Thu 19 May, 2011
Tags: Goodwin Liu, Reparations for slavery, Traces of the Trade, U.S. Senate
If Liu’s supporters are able to muster 60 votes in favor of cloture, which is scheduled to be voted on around 2:00pm ET, this will end the threatened filibuster and result in an up-or-down vote on the nomination itself.
The situation does not look promising for Professor Liu, as three key senators who believe that filibusters should be rare—John McCain (R-Ariz.), Lindsey Graham (R-S.C.), and Johnny Isakson (R-Ga.)—have said they will vote to extend debate indefinitely, thus filibustering the nomination.
After the jump, I discuss the controversial video of Liu speaking at one of our events, and what role it does (and should) play in his nomination.
What is our role in the controversy surrounding Liu’s nomination?
Conservative opponents of Liu’s nomination argue that his academic writings suggest that his judicial philosophy as an appellate judge would be too liberal, that he would espouse an activist judicial philosophy. They also argue that his career has been spent largely in academia, and that his practical legal experience has been limited.
Liu’s supporters, on the other hand, contend that Liu’s legal views are solidly within the mainstream of his profession and that his experience more than qualifies him to serve on a federal appeals court. It has also been suggested that both sides are anticipating that Liu would be a promising candidate for the Supreme Court.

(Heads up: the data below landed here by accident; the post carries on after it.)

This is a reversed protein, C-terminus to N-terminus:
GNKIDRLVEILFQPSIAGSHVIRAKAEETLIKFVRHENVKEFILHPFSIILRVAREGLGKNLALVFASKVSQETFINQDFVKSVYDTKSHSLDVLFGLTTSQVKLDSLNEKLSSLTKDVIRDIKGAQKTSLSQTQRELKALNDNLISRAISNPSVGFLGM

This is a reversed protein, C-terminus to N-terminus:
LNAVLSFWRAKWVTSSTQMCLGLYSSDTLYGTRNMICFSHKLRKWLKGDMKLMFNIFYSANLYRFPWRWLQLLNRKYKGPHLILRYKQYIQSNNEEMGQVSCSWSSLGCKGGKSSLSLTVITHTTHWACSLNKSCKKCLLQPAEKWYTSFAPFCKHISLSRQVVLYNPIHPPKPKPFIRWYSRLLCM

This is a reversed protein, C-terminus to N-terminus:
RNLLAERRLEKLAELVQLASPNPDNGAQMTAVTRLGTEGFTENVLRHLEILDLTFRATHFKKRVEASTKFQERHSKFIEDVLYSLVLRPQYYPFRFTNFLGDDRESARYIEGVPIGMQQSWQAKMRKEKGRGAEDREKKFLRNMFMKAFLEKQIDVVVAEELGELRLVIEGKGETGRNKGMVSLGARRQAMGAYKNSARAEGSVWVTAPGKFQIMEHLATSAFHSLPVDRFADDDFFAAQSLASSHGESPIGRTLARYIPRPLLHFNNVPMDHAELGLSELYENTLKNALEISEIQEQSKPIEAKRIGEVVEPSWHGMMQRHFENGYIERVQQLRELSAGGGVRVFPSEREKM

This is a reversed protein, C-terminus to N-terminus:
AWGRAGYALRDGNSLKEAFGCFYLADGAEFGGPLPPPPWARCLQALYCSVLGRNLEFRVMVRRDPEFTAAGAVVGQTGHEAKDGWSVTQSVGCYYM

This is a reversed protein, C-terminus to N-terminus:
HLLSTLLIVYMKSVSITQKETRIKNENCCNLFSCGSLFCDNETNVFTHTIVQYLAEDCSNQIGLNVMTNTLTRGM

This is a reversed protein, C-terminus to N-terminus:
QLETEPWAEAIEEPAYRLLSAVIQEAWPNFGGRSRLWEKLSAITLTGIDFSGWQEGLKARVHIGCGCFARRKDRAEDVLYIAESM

Perhaps the most incendiary issue to come up, however, has been Goodwin Liu’s appearance on a panel following a screening of our PBS documentary, Traces of the Trade: A Story from the Deep North, in Washington, D.C. in 2008.
For instance, the video of Liu’s remarks at our event was the subject of a post by Ed Whelan at the National Review Online last year as the Senate was beginning to consider the nomination. In that post, Whelan argued that Liu was endorsing a “grandiose reparations project” that would necessarily entail racial quotas. Whelan also argued that what he considered to be Liu’s “grievance-mongering” ignores the “innocent victims of racial preferences,” by which Whelan apparently means those who benefit, without having done anything wrong themselves, from past and present racial discrimination.
Just yesterday, the video of our event resurfaced at Andrew Breitbart’s Breitbart.tv, where it was called a “new video” which “could be a devastating blow to Mr. Liu’s nomination.” The video and the accompanying suggestion that Professor Liu endorses reparations for slavery was immediately picked up by such outlets as Weasel Zippers.
Meanwhile, the conservative blog Verum Serum opined yesterday that Liu’s views on reparations, as shown in the video of our panel, more than anything else ought to disqualify him from serving on the federal bench.
Here is the video in question and in context. The video shows remarks by, first, Ambassador James Joseph, and, second, by Professor Liu. They are speaking as part of a panel moderated by Judy Woodruff and Charles Ogletree (who addresses questions to the panelists in this clip). The panelists are responding to a screening of our documentary about our slave-trading family from New England, Traces of the Trade: A Story from the Deep North.